Thank you for your report, “Butterfly House escapes wrecker’s ball” (June 19). To me, this is an important issue concerning the way Singaporeans think about our material history. This issue is not something that merely concerns “architecture buffs”; it should worry all Singaporeans.
There is important historical value in this house not only because of its designer, age or even its unique architecture. For many residents of Katong like myself, it has gained a life of its own.
During my childhood, my brother and I saw it as an abandoned, haunted house. In my teenage years, I found out that a good friend of my grandparents grew up in the house during the 1930s. This gentleman, Mr Lee Kip Lee, set much of his memoirs — a published book titled Amber Sands — in the house. As I read the book, it opened my eyes to the important human value embodied by this structure.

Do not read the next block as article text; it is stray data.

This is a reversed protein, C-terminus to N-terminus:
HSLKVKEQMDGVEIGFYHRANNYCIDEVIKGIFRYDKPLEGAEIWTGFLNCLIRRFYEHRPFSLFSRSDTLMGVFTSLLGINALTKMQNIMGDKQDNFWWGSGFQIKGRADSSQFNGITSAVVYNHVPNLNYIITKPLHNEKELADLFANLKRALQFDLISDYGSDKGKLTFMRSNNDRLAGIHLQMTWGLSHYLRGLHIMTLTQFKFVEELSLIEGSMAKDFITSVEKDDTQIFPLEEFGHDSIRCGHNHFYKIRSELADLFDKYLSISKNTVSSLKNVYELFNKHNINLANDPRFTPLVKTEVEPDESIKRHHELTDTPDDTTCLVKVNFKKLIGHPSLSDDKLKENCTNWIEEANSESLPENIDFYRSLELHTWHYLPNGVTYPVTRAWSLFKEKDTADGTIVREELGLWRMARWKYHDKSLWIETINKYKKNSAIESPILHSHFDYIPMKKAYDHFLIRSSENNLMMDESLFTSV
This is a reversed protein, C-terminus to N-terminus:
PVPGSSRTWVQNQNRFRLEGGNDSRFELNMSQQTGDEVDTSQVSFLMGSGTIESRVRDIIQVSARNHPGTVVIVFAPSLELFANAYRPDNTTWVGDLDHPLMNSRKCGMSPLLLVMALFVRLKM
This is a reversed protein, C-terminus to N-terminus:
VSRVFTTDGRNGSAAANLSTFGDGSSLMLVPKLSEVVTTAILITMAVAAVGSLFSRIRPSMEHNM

Recently, I have begun to see the Butterfly House as a reminder of a Katong gradually lost to high-rise developments. Today, it is a grand old dame ageing with quiet dignity.
To lose the house would be akin to losing an actual human being. Looking at the artist’s impression of the projected development soon to rise up around it, I cannot help but agree with the Historic Architecture Rescue Plan’s (Harp) view that we need to protect distinctive buildings vital to our heritage.
When will our current craze for integrating the old and the new in such a draconian, absurd fashion end? When will we, as a country, without the help of groups such as Harp, realise the need to preserve the very tangible structures that remind us of our past?
Source: Today, 21 June 2007